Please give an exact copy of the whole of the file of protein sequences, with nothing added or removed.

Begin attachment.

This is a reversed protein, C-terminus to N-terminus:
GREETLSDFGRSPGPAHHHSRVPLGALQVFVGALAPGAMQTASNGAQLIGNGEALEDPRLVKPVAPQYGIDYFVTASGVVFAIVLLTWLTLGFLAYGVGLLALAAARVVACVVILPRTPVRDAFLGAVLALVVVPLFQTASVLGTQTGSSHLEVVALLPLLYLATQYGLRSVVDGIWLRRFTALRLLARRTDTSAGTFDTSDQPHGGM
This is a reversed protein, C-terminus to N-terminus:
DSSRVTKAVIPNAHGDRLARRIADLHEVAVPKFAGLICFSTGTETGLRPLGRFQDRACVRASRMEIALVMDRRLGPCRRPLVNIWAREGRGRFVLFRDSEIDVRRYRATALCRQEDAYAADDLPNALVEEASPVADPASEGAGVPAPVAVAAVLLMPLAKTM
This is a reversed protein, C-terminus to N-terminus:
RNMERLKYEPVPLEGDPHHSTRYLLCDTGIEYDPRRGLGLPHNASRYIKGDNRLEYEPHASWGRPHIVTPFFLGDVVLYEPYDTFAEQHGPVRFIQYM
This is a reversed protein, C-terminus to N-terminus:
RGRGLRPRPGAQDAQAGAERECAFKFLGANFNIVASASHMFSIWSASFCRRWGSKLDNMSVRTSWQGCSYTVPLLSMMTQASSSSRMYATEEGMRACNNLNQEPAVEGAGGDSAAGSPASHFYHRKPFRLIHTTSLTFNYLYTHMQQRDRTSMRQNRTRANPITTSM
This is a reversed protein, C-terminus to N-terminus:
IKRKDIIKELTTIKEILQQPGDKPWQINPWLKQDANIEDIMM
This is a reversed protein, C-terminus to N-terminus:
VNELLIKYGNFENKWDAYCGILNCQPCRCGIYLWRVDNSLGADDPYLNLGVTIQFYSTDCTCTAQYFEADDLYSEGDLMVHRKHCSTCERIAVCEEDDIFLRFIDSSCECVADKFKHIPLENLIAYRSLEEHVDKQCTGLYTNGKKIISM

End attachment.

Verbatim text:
This is a reversed protein, C-terminus to N-terminus:
GREETLSDFGRSPGPAHHHSRVPLGALQVFVGALAPGAMQTASNGAQLIGNGEALEDPRLVKPVAPQYGIDYFVTASGVVFAIVLLTWLTLGFLAYGVGLLALAAARVVACVVILPRTPVRDAFLGAVLALVVVPLFQTASVLGTQTGSSHLEVVALLPLLYLATQYGLRSVVDGIWLRRFTALRLLARRTDTSAGTFDTSDQPHGGM
This is a reversed protein, C-terminus to N-terminus:
DSSRVTKAVIPNAHGDRLARRIADLHEVAVPKFAGLICFSTGTETGLRPLGRFQDRACVRASRMEIALVMDRRLGPCRRPLVNIWAREGRGRFVLFRDSEIDVRRYRATALCRQEDAYAADDLPNALVEEASPVADPASEGAGVPAPVAVAAVLLMPLAKTM
This is a reversed protein, C-terminus to N-terminus:
RNMERLKYEPVPLEGDPHHSTRYLLCDTGIEYDPRRGLGLPHNASRYIKGDNRLEYEPHASWGRPHIVTPFFLGDVVLYEPYDTFAEQHGPVRFIQYM
This is a reversed protein, C-terminus to N-terminus:
RGRGLRPRPGAQDAQAGAERECAFKFLGANFNIVASASHMFSIWSASFCRRWGSKLDNMSVRTSWQGCSYTVPLLSMMTQASSSSRMYATEEGMRACNNLNQEPAVEGAGGDSAAGSPASHFYHRKPFRLIHTTSLTFNYLYTHMQQRDRTSMRQNRTRANPITTSM
This is a reversed protein, C-terminus to N-terminus:
IKRKDIIKELTTIKEILQQPGDKPWQINPWLKQDANIEDIMM
This is a reversed protein, C-terminus to N-terminus:
VNELLIKYGNFENKWDAYCGILNCQPCRCGIYLWRVDNSLGADDPYLNLGVTIQFYSTDCTCTAQYFEADDLYSEGDLMVHRKHCSTCERIAVCEEDDIFLRFIDSSCECVADKFKHIPLENLIAYRSLEEHVDKQCTGLYTNGKKIISM